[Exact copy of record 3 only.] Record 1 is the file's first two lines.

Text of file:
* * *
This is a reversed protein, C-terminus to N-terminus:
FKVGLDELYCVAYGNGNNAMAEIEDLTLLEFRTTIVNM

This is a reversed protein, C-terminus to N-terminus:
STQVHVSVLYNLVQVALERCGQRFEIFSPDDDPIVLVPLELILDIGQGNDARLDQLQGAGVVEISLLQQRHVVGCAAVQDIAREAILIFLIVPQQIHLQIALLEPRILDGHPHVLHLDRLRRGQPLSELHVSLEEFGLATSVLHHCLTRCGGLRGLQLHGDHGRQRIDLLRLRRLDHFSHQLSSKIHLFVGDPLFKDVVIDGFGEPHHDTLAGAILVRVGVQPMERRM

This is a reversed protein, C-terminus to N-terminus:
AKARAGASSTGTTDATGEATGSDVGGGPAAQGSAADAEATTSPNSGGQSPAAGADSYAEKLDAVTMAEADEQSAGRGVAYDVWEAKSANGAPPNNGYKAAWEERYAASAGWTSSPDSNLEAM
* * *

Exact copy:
This is a reversed protein, C-terminus to N-terminus:
AKARAGASSTGTTDATGEATGSDVGGGPAAQGSAADAEATTSPNSGGQSPAAGADSYAEKLDAVTMAEADEQSAGRGVAYDVWEAKSANGAPPNNGYKAAWEERYAASAGWTSSPDSNLEAM